Clothing, Hair, Makeup

‘Ladies and their Painted Legs’

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During the 40’s, war was the epidemic that shook majority of Europe, specifically Britain. With rationing, drafting, survival and safety as the main priorities on many people’s minds, some may think beautification would be the last. Well, it was quite the opposite. Being well groomed, keeping up appearances where some of the very aspects of morning rituals for many household’s post air raids the night before. Now, many people may not have had a front door, or even food to eat the next day, but rest assured their hair, clothes and hats were pressed neatly and the women stepped out of their homes with lipstick perfectly on. With doing so, these were prime examples of “Keep Calm and Carry On”, as well as proceeding with everyday life, “business as usual”.

   -‘Women Drawing on her stockings with an eye pencil’

With a shortage in import on goods, on food, materials and even makeup didn’t stop women from making their own make-shift cosmetics.  As seen in various films, like London Can Take It, many can see the enormous brave face put on by the British people. Women left home with hats on their heads, and heels walking through the rubble. Men dressed accordingly, whether it was to the office or the fire auxiliary. There was even a cameo of the Queen in her Sunday best, down in the grit of the ruins sent down by the Germans, talking to her people, dissolving class lines promoting unity.

  – ‘Women showing her stockings, drawn on’

With war and starving families, men and sons that also never came home. There was a need to boost morale. And that all started with feeling good on the inside. This also brought on the need for cosmetics and dressing their absolute best. Much like everything else conducive to looking and feeling good, hosiery was one of the things that were lagged through import. Nylon stockings were a must at the time, modesty and looking proper were still things women strived for even though they not have had enough powdered eggs to last them for the week to eat.

  -Liquid Silk Stocking advertising

As they did with turning matte lipstick into gloss with petroleum jelly, they again made their own make-shift stockings. They often used “eyeliner or marker” when they had some to spare to draw lines down the backs of their legs, (Spivack).  To help with the hosiery situation, liquid hosiery became a new fad. Something not too different from what girls to nowadays with contour, it gives the illusion of lines or track marks on the leg as it does with cheekbones that may not be there.  They even had ‘leg make- up bars’, much like Benefit Cosmetics’ now, ‘Brow Bar’. Both places women can go to for extra help on aligning their lines. To think, there were actual jobs and kiosk stands that specialized in perfecting the illusion that women were wearing stockings. A procedure that would have needed to be done daily, with the shortage of funds due to a crashing economy and lack of food. Only to keep up with the appearance that, despite war efforts, women still looked beautiful.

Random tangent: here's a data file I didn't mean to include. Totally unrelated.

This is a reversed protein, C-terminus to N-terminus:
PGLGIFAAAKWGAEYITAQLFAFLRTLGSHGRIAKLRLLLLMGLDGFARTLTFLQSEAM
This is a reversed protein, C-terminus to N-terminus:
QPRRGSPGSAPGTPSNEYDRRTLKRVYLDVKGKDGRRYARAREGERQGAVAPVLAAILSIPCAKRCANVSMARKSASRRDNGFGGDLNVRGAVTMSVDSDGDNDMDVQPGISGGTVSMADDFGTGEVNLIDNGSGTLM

-Women getting their legs done at a local ‘leg make-up bar’


Work Cited

Spivack, Emily. “Paint-on Hosiery During the War Years”. Sept, 2012.

London Can Take It. Directed by Humphrey Jennings, Harry Watt. Warner Bros. 1940.


  1. Hey Tiffany!

    I had no idea women were drawing on their stockings during World War II. But if you think about it, it does make a lot of sense. Women not only wanted to keep up their physical appearance in the face of wartime shortages, but they also likely wanted to spread this idea of Britain carrying on as normal. What message would it send to the world if the woman’s makeup and overall appearance in Britain completely shifted due to the breakout of war? It might have suggested that supplies were scarce, not exactly a positive representation Britain would have wanted.

    Anyway, very interesting and insightful post!

  2. Very interesting topic for this post and I love the inclusion of a makeup bar for legs. Do you know if these were only found in cities? What type of woman was making use of these? Also, did you come across the number of years in which women had to draw on their stockings?

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